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How Should We Value David Johnson?

David Johnson's season, and many of his fantasy owners' seasons, ended abruptly during Week 1 of the 2017 NFL Season. Fantasy's number one ranked player suffered a dislocated wrist that required season-ending surgery. Todd Gurley took over the mantle of fantasy football's best player and enters 2018 as the likely number one pick.

Johnson is fully cleared for the upcoming season. He won't fall out of the first round in any competent fantasy league this year. But how high should Johnson be drafted?

Is there still a case for him going number one overall? We'll unpack everything that needs to be discussed regarding Johnson's stock heading into 2018 and help you decide exactly how to value this fantasy All-Pro if you own a top-five pick in your upcoming draft.

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The Timeline

2016 Season

After an impressive, yet brief, rookie season in 2015, Johnson's stock skyrockets heading into 2016 season. Johnson becomes a consensus first round pick and does not disappoint. He puts up an astonishing 26.7 points per game in PPR leagues, second to only Peyton Manning as the highest total of the past five years. Johnson totaled 2,118 yards from scrimmage and scored 20 touchdowns on the year. He finished just 121 receiving yards shy of becoming the third member of the elusive 1,000/1,000 club. In just his second NFL season, Johnson posted one of the best fantasy seasons in recent memory.

2017 Season

Johnson enters 2017 as fantasy number one ranked player, rarely falling past number two overall in any fantasy drafts. Fantasy owners who picked number one felt like they won the lottery by landing Johnson. Those lottery winners immediately had their winnings poached by the government when they watched Johnson run to the locker room with a season-ending dislocated wrist. Johnson owners walked away from 2017 with a measly 15 PPR points and the potential of wasting a roster spot on Johnson all season long.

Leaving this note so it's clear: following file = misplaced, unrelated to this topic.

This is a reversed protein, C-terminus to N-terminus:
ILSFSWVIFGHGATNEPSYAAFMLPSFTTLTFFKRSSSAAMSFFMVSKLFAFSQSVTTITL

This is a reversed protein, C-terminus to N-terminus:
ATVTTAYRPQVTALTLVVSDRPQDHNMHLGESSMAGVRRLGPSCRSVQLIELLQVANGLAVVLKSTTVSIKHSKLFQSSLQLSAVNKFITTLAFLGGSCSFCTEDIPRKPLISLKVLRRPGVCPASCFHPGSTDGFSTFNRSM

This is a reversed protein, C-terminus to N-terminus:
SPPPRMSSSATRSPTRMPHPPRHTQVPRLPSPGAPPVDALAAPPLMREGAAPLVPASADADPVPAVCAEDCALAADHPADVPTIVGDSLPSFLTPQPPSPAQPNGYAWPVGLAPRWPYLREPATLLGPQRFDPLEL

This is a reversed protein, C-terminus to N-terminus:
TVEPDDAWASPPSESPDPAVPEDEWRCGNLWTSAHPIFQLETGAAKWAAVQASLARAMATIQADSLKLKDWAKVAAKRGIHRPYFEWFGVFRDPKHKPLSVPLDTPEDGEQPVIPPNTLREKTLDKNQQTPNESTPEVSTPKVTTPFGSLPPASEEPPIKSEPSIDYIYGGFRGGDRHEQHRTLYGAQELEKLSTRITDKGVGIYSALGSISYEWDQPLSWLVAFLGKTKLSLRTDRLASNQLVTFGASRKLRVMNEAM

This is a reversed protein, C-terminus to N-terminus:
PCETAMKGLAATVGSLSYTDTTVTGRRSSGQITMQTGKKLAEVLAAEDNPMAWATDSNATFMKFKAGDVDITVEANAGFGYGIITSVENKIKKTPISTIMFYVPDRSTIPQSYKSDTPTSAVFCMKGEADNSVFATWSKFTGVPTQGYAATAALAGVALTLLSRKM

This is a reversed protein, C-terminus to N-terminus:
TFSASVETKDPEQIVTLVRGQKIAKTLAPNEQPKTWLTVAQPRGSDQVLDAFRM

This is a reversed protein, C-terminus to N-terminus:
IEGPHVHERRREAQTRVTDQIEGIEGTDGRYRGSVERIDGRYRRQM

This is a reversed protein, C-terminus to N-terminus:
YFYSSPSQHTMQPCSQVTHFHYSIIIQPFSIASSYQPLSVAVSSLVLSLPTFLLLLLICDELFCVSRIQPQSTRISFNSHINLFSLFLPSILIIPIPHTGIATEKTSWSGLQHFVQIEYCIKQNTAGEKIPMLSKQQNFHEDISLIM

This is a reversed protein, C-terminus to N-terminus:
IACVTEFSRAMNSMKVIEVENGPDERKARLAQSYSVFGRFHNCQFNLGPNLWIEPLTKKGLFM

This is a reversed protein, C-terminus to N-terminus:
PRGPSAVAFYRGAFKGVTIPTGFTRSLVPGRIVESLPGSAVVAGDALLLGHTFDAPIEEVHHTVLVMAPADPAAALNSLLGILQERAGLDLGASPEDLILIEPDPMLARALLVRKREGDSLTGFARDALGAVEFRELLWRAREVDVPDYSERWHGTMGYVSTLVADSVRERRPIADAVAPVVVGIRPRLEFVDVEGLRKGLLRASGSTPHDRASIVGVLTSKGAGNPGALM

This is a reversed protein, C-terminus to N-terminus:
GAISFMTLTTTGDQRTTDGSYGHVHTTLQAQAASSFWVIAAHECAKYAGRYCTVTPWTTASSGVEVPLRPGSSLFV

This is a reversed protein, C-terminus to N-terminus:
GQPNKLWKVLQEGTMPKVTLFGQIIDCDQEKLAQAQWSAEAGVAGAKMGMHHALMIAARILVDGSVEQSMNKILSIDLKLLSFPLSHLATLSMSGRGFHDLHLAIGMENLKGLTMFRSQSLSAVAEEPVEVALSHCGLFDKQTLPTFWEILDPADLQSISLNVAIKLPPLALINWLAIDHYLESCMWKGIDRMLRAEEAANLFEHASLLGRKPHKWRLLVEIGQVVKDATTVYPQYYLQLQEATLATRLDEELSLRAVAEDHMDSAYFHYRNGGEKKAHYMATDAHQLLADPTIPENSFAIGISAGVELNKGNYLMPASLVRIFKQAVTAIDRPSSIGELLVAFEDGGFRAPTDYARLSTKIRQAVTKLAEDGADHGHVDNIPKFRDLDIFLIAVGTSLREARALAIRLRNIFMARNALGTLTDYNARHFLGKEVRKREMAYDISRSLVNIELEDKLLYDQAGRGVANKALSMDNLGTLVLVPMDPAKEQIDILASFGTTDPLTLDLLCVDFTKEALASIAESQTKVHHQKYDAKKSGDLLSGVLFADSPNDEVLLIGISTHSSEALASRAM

2018 Season

If there was a silver lining for David Johnson, it was how early his injury happened. The Cardinals were hesitant to declare Johnson's season over and didn't officially do so until November 22. Johnson was fully cleared on April 3. He'll be available for all of Arizona's offseason activities. As of May, he sits at number four overall on FantasyPro's consensus PPR rankings.

The Injury

David Johnson suffered a dislocated wrist in Week 1 that cost him the rest of the season. While severe wrist injuries aren't incredibly common for running backs, season-ending injuries are. Take a look at some notable star running backs who suffered season-ending injuries and how they responded the following year:

  • Jamal Lewis: Suffered his second season-ending ACL injury in four years right before his second NFL season. Comeback stats: 308 carries for 1,327 yards and six touchdowns along with 47 receptions for 442 yards and a touchdown.
  • Le'Veon BellTorn MCL during his third season. Comeback stats: 261 carries for 1,268 yards and seven touchdowns along with 75 receptions for 616 yards and two touchdowns. (note: Bell only played in 12 games during this season due to a suspension.)
  • Jamaal Charles: Torn ACL during his fourth season. Comeback stats: 285 carries for 1,509 yards and five touchdowns along with 35 receptions for 236 yards and a touchdown.
  • Adrian Peterson: Tore both his ACL and MCL near the end of his fifth season. Comeback stats: You haven't heard this story before? Peterson had 348 carries for 2,097 yards and twelve touchdowns.
  • Maurice Jones-Drew: Suffered a foot injury that required season-ending surgery during his seventh season. Comeback stats: 234 carries for 803 yards and five touchdowns along with 43 receptions for 314 yards. Only played two seasons post injury.

History tells us that stud running backs are studs for a reason. The only person on our list that regressed following his injury was Jones-Drew, who was much later in his career than Johnson and the rest of our examples. Peterson, Lewis, and Charles all had the best years of their careers after missing substantial time due to injury, and Bell has not missed a beat since coming back.

Johnson's injury was much less severe than any of these guys. Knee injuries often derail the careers of many NFL players, but they usually come back fine from wrist injuries. The only concern I'd have in any way related to Johnson's injury is just shaking off the cobwebs. Don't be worried about his injury risk moving forward.


The Arizona Situation

The Cardinals are a completely different team than the one he led in 2016. They have a different quarterback, a different coach, and different expectations.

New Coach